Perspective #motorcyclerepair #ridinglife

Perspective

Ever felt like you were in a time warp? No? Just me?

I don’t know that I have spoken much about this here. The stuff here has a general scope that changes from time to time as my mood strikes but has normally revolved around some specific activities. So it might not have come up. I don’t remember and I am not going to dig into the posts and search.

I’m driving this toward the current frustration and path I have been on for a long time. See, through the years I have taken to motorcycles. They haven’t always been part of my life but they have been in there off and on for a long time. And really right now is a pretty big stretch where I have had a bike available. But that’s just it, sure the current bike is available and waiting but at the same time it is a PITA that I have been dealing with over the past couple years.

Perspective

1982 Suzuki GS650GL The tank color is actually a Kawasaki color. It was a custom paint job and I like it.

Currently, I’m riding a Suzuki GS650GL. This is a street bike if you are unfamiliar (mind you there is a picture to showcase that point). It’s also from 1982. Yeah, I like older bikes. As far as age goes, this is the oldest bike I have ever owned. The other that came close was a 1974 Kawasaki ZR4. The ZR4 was the pre-runner to the KZRs that became the California Highway Patrol bikes. The time I had the bike it was close to 20 years old and it is long gone now. The Suzuki is 39 and still mostly stock.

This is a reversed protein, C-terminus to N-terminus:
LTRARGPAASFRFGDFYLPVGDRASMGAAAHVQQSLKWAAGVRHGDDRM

Over the few years I have owned the Suzuki I have been working on the different problems that come up (and they do when you consider the age). For the most part I have been keeping things as close to stock as I can. And now this is beginning to change.

One of the issues has been with the turn signals. Every time I use them they short out and blow a fuse. The temporary fix is to just not use them. Well, to make it more interesting, I added a back rest last summer. This in turn meant ripping out the back turn signals because I needed their space for the backrest supports. Not a big deal since I wasn’t using them anyway. And oddly, this isn’t even my biggest issue right now.

There has been an ongoing problem with the charging system. Pretty much since I bought the bike, it hasn’t really charged the battery while running like it should. I ended up picking up a trickle charger to keep things topped up when I put the bike to bed for the night. And a couple years back I had the staitor switched out in the hopes that was the issue.

Wouldn’t you know that this only made the problem worse. Over two years I ended up killing two batteries over the riding season. And they still weren’t charging. Next logical thing to change was the rectifier/regulator. For those who don’t know how it works, this is the part that controls how much power is pushed into the battery while the engine is running. It needs to maintain a specific charge level to keep the battery topped up. Too much or too little and things don’t work like they are supposed to.